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The Great New York Neoclassical Neapolitan Pizza Revolution

The definitive handbook to the biggest thing to happen to pizza in this town since delivery.


The Margherita from Motorino.   

New York pizza isn’t what it used to be. It’s better. Better than in its slice-joint heyday in the fifties. Better than anything Gennaro Lombardi pulled out of his coal oven at the turn of the last century. Better, we’d venture to say, than it ever was. A combination of factors—heightened food fetishism, the quest for authenticity, the economy—have conspired to give birth to a new pizza age, one that has a distinctive Neapolitan bent (and various stylistic subcategories). The idea of the smaller, softer, puffier pies of pizza’s birthplace, artfully blistered and minimally topped, displacing our big, crisp and extra-cheesed hometown jobs might be hard for slice-joint habitués to swallow. But the movement’s been gathering steam since the nineties and has exploded over the past five years, with serious practitioners like Una Pizza Napoletana and Franny’s raising the stakes. This year, though, has been the zenith: New-wave pizzerias have sprung up from the West Village to Bed-Stuy, powered by glitzy wood-burning ovens or grandfathered coal-powered ones, all trumpeting the pedigree of their ingredients, the authenticity of their methods, and the ancestry of their pizzaioli (pizza chefs, to the uninitiated). Which isn’t to say that you can’t still find a good old-fashioned slice in this town—gas oven, domestic mozzarella, and all. Only now, the new breed of pizza purists has brought one of New York’s most iconic fast foods into the ingredient-obsessed, artisanally crafted future.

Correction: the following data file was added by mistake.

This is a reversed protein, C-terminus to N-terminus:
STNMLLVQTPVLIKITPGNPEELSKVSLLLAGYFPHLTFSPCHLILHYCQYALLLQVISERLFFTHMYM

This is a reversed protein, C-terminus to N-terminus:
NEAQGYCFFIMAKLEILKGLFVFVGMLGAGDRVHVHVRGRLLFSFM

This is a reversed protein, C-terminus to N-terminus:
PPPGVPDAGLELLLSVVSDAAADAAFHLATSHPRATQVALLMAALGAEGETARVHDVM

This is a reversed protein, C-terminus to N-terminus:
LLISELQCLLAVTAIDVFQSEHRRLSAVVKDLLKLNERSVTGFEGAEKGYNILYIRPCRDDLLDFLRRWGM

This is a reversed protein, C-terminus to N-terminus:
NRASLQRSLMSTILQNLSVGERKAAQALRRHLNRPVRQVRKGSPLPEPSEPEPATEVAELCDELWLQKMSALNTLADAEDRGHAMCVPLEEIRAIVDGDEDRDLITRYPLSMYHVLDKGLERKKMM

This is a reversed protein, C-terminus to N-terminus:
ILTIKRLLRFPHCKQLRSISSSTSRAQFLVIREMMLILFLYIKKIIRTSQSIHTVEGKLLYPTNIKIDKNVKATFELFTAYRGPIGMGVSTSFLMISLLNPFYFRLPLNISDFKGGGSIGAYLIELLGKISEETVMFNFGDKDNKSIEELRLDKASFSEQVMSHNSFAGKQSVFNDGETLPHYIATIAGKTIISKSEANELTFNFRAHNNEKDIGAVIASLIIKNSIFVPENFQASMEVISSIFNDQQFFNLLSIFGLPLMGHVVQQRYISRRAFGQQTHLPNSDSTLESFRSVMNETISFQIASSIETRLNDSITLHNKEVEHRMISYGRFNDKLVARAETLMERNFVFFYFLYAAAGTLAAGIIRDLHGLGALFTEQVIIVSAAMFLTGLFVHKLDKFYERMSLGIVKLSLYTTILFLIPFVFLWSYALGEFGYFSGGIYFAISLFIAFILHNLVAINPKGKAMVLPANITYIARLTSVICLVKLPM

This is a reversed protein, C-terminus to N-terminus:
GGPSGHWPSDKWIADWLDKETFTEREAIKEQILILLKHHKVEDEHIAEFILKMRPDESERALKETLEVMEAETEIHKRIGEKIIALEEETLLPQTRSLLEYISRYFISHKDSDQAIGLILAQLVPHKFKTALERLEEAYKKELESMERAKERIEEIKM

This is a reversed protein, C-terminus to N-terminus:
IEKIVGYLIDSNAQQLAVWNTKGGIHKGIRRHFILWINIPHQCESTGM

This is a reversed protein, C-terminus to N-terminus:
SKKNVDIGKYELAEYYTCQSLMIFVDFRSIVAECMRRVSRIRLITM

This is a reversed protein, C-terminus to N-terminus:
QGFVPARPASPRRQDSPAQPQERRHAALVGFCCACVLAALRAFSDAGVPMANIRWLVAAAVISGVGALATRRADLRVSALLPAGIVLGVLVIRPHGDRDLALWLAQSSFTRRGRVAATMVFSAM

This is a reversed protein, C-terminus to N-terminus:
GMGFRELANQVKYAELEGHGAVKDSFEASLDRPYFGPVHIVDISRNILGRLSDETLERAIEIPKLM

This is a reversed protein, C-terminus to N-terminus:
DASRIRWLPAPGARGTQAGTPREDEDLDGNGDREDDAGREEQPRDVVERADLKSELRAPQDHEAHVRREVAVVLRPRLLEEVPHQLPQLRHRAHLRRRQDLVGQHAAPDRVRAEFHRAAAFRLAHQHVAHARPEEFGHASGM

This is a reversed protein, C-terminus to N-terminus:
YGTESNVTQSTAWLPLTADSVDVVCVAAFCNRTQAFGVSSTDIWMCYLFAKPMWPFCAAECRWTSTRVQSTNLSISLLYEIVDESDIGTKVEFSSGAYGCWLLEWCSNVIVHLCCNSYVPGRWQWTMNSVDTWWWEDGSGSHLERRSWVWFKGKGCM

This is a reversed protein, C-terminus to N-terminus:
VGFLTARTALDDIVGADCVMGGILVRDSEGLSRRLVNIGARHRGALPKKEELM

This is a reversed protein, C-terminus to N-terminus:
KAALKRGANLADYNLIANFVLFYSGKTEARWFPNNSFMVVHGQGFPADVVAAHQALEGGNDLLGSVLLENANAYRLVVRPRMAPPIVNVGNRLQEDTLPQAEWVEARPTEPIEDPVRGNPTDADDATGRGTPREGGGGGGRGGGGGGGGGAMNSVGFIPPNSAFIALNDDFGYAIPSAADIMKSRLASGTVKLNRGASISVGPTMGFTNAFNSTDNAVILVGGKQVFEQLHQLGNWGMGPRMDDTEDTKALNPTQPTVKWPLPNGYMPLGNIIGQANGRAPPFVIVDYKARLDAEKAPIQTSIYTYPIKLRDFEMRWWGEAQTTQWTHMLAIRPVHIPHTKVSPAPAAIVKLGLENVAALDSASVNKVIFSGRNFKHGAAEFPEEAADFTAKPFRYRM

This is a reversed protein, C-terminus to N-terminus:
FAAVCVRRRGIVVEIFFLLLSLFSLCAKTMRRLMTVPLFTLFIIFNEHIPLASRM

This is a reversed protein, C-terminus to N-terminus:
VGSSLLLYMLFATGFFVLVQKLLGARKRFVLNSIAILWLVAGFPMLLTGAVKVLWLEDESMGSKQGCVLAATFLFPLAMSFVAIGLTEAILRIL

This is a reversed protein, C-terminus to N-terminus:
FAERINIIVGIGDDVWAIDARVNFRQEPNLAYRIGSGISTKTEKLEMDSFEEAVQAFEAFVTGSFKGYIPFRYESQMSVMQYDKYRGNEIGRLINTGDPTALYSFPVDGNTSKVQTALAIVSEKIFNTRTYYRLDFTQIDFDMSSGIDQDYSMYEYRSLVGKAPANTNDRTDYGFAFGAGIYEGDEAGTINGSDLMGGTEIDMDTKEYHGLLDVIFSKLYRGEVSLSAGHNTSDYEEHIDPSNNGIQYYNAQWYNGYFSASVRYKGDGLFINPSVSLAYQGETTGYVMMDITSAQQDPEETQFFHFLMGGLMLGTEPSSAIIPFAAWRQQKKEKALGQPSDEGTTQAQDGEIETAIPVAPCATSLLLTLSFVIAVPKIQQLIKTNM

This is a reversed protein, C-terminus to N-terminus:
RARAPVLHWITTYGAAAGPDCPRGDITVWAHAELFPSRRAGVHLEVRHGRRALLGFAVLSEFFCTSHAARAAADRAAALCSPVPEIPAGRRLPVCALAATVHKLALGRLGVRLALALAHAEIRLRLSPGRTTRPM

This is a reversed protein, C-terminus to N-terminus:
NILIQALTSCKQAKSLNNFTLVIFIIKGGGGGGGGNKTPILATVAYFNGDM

Chairman Anthony
A day at the office with the supreme obsessive.
104 Years of Pizza in New York
From Lombardi’s in 1905 to Kesté in 2009.
Costs for a new-school pizzeria versus a slice joint.
Comrades in Arms
A who’s who of pizzaioli.
The 100 Pizza-Eaters Poll
Where’s the best slice in the city?
And Finally
May we recommend a nice Gragnano?
The Vanguard
The city’s top twenty pies of the moment.
A Folding Manifesto
The one true way to eat the new pizza.
Great Leaps Forward
The evolution of New York pizza styles.
Jim Lahey’s no-knead Pizza Margherita recipe.
Know Your Ovens
A taxonomy.
My Favorite Pizza
Where famous New Yorkers go for a slice.


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